Enter your mobile number below and we'll send you a link to download the free Kindle App. Then you can start reading Kindle books on your smartphone, tablet, or computer - no Kindle device required.
Getting the download link through email is temporarily not available. Please check back later.
To get the free app, enter your mobile phone number.
Woodsong Paperback – May 8, 2007
|New from||Used from|
The Amazon Book Review
Author interviews, book reviews, editors picks, and more. Read it now
Frequently Bought Together
Customers Who Bought This Item Also Bought
From Publishers Weekly
Copyright 1991 Reed Business Information, Inc. --This text refers to an out of print or unavailable edition of this title.
From School Library Journal
Copyright 1998 Reed Business Information, Inc. --This text refers to an out of print or unavailable edition of this title.
Top Customer Reviews
Setting aside that one word of caution, I thoroughly enjoyed this book. Like one of his dogs, once I was harnessed in, I couldn't stop running through the pages. Woodsong isn't the marathon that Winterdance is...more like a quick run from White Mountain to Nome...but I only stopped briefly to eat and sleep. [Couldn't get my wife to rub my shoulders or change my socks, though. No moose chili, either. C'mon [...]!] It's a book I'll read again and again.
What Paulsen does, he does extremely well. To begin, it's a parallel story to Winterdance, but draws from a completely different set of experiences: read both books! Paulsen masterfully strips away our romantic 'Disney' notions of nature with gritty reality. If you've ever spent time in remote places, off the beaten path, his stories will ring true to you. Paulsen is both humble and insightful in his understanding of himself, his thoughts and feelings, his limitations and motivations. That honesty is as rare as it is refreshing. Paulsen spends a little too much time focusing on the 'strange but true' encounters that happen in the wild, but I think it's part of his way of processing them...and sharing the wonder and awe that you get when you're out there. The grand scale of some of his stories, perhaps embellished, nevertheless leave you with the proper impression that the world of the Iditarod and Alaskan wilds are unimagineable and endless.Read more ›
When you read this, there are times when you will probably feel different things. Like the feeling some people have had (I have personally) of losing a pet. Or at times, you laugh at the hilarity of some of the things that pets will indeed do that leave you laughing so hard that it almost brings you to tears. Paulsen brings this to life only in the way that he has always used to tell a story. I love it how he describes his, and every man's greatest fear when in The Iditarod, is to scratch. When Paulsen describes this, he compares it to being a leper! He loves his dogs, and talks about how they are practically insane to run. He slightly haunts us with stories of hallucinations as a result of sleep deprivation! Yet, he also describes his most human side throughout the race, describing a cup of hot chocolate given to him by a beautiful blonde. Or how children from the Shageluk school made a pot of Moose chili especially for the mushers, and how he ate 19 bowls because it tasted so great, and then suffered the wonderful indigestion as a result. It is those stories and more, that make this an easy classic, and a read that you find hard to put down!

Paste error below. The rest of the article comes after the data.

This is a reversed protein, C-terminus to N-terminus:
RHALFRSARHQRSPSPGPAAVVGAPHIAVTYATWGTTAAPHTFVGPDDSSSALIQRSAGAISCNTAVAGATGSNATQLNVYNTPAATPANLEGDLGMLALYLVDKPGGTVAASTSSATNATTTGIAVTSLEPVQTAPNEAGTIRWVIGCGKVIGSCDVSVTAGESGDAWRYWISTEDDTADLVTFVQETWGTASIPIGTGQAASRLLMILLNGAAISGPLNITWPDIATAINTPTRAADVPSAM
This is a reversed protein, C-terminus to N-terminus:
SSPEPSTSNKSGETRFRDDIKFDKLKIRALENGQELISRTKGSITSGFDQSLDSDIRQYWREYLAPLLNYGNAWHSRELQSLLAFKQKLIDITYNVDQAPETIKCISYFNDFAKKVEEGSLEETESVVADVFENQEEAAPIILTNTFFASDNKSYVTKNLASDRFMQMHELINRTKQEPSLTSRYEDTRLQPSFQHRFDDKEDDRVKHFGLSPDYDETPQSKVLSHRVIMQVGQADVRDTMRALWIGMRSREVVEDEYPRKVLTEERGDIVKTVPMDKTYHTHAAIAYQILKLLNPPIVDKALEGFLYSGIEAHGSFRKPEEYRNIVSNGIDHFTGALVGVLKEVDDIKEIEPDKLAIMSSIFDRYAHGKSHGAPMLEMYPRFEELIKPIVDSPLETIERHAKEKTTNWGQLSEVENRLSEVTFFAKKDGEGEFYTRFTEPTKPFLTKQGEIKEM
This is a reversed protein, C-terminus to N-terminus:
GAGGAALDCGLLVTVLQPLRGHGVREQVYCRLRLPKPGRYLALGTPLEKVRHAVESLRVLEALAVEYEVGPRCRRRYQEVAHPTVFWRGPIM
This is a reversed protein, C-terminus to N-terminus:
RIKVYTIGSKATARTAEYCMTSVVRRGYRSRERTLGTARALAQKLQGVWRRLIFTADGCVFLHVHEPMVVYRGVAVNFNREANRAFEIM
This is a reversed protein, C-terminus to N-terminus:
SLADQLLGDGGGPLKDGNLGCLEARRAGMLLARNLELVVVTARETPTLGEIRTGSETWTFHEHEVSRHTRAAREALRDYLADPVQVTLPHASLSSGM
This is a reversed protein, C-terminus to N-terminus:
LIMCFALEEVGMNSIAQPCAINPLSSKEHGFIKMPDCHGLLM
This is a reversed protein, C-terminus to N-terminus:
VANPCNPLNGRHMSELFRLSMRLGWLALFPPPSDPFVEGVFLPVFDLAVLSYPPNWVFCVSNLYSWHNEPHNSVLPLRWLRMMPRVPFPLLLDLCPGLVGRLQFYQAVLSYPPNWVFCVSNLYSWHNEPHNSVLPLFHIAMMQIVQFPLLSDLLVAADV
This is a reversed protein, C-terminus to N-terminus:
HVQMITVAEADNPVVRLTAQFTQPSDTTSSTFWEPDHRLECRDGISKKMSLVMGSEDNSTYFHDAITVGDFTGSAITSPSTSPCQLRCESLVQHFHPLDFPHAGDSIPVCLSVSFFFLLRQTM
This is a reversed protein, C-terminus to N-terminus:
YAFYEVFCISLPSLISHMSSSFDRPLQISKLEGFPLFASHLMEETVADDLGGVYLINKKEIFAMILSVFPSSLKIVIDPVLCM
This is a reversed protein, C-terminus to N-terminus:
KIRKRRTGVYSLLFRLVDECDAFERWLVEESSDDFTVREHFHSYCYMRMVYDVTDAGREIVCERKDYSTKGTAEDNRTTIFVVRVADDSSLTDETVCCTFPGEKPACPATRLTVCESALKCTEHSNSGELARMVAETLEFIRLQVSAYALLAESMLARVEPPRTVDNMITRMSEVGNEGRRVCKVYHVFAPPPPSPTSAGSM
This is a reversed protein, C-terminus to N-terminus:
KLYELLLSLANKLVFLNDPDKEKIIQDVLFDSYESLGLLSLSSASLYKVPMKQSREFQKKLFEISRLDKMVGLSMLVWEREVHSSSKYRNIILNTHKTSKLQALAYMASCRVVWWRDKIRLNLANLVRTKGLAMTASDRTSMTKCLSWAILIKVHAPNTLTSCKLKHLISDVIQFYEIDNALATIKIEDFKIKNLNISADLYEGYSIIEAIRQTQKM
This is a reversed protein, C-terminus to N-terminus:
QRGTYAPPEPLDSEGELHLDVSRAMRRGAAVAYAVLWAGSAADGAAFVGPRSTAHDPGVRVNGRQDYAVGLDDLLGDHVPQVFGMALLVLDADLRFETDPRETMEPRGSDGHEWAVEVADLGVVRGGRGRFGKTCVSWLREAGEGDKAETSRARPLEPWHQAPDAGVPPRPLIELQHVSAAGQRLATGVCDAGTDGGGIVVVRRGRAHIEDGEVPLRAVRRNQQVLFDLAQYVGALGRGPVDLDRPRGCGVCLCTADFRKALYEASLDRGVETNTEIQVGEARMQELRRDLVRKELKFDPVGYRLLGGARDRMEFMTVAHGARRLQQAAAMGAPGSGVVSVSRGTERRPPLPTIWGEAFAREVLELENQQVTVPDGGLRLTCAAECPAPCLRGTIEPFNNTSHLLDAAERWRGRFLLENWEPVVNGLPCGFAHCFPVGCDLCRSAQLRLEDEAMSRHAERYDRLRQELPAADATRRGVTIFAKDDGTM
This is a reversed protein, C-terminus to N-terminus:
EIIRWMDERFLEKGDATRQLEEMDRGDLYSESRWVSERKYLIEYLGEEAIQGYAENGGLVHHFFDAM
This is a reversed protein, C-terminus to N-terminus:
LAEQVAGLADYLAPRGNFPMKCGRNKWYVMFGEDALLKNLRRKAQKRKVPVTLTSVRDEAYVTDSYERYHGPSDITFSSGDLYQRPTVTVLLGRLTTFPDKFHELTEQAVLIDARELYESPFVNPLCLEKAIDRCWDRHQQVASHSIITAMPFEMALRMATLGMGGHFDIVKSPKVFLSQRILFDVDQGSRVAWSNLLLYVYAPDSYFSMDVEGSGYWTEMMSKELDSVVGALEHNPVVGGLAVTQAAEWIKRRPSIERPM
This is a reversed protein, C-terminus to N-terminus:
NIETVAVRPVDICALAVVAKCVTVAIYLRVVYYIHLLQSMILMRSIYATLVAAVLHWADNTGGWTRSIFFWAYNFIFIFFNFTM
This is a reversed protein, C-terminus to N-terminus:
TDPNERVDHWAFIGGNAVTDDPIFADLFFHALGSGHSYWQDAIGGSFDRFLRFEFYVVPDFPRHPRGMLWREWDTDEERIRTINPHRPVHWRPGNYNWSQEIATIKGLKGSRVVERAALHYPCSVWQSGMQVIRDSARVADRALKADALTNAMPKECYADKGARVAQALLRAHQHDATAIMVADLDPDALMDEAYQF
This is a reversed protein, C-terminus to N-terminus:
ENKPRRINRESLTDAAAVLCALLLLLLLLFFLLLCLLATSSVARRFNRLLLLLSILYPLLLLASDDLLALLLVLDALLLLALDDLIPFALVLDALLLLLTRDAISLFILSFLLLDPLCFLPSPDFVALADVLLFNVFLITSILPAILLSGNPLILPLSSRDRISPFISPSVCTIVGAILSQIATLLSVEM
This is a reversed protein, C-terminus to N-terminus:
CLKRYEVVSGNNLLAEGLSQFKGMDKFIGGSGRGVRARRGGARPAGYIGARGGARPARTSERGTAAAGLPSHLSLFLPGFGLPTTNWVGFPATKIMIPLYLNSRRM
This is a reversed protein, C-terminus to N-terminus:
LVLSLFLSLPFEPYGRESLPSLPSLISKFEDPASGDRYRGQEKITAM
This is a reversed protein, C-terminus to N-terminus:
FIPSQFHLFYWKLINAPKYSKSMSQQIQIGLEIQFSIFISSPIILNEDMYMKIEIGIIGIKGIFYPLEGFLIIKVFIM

I first read this about 10 years ago. It still is easy to pick up, and enjoy it from page 1. Awesome work!
It is a relatively short book and is divided into two sections. The first section is a bit about his personal history and how his growing-up years really revolved around nature and engaging in out-door activities. He also explains how he moved from being a very active hunter to someone who has decided he will never hunt another living creature again. As he got older, he developed a fascination with dogs and was intrigued by dog sledding and started dabbling a bit in the sport. I will warn folks that there are some very descriptive passages about animals hunting other animals. While this is just part of nature and to be expected, if you are thinking of allowing a youngster to read this, you may want to glance at it before you do so. Some younger folks might be very upset by the events.
The second half of the book is a day-by-day account chronically of his first Iditarod run. Each day is about 2 or 3 pages long and talks about what happened that day and what misadventures occurred.Read more ›
Most Recent Customer Reviews
It was such a good book and I really like Gary Paulson
Love it 😊😎😎😀😀 if u liked this book get hatchet
The first thing I have to say about this book is that it's NOT for kids! With that said, I don't understand why people aren't reading the books themselves before starting to read... Read morePublished 4 months ago by ThePickleJar
Woodsong is about Gary Paulsen's experience with dogsledding and animals. This book is fulled with a lot of short stories about the woods some of which are extremely gruesome. Read morePublished 5 months ago by Shelley L. Atkinson
Good read but without the humor of Winterdance. Paulsen brings the outdoor world to life in stark reality. You'll like it.Published 6 months ago by old husker